This study was designed to evaluate the effectiveness of a new health promotion model for lone workers.
A single group pre- or posttest design was used to evaluate intervention effectiveness for reducing body weight and increasing healthful and safe behaviors. Truck drivers (n = 29) from four companies participated in a 6-month intervention involving a weight loss and safe driving competition, computer-based training, and motivational interviewing.
Objectively measured body weight reduced by 7.8 lbs (ΔSD = 11.5, Δd = 0.68, P = 0.005), and survey measures showed significant reductions in dietary fat and sugar consumption. An objective measure of safe driving also showed significant improvement, and increases in exercise motivational stage and walking fitness approached significance.
Results suggest that the new intervention model is substantially more engaging and effective with truck drivers than previous education-based tactics.
From the Center for Research on Occupational & Environmental Toxicology (Dr Olson, Dr Anger, Dr Wipfli, Ms Gray) and Division of Health Promotion and Sports Medicine (Dr Elliot), Oregon Health & Science University and Department of Psychology, Portland State University (Dr Olson, Ms Gray), Portland, Ore.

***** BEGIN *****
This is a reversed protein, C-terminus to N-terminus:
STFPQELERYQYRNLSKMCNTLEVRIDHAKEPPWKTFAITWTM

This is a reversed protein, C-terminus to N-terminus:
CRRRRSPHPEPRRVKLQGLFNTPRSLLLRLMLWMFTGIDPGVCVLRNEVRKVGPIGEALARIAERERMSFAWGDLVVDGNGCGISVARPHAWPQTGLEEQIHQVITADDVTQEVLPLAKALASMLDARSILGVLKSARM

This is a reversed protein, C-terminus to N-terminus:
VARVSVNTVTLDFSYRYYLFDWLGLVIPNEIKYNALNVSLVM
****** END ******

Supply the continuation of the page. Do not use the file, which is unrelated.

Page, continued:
CME Available for this Article at ACOEM.org
OHSU and Dr Anger have a significant financial interest in Northwest Education Training and Assessment, LLC, a company that may have a commercial interest in the results of this research and technology. This potential conflict has been reviewed and managed by OHSU and the lntegrity Program Oversight Council.
The JOEM Editorial Board and planners have no financial interest related to this research.
Address correspondence to: Ryan Olson, PhD, CROET, OHSU, 3181 SE Sam Jackson Park Road, L606, Portland, OR 97239; E-mail: email@example.com.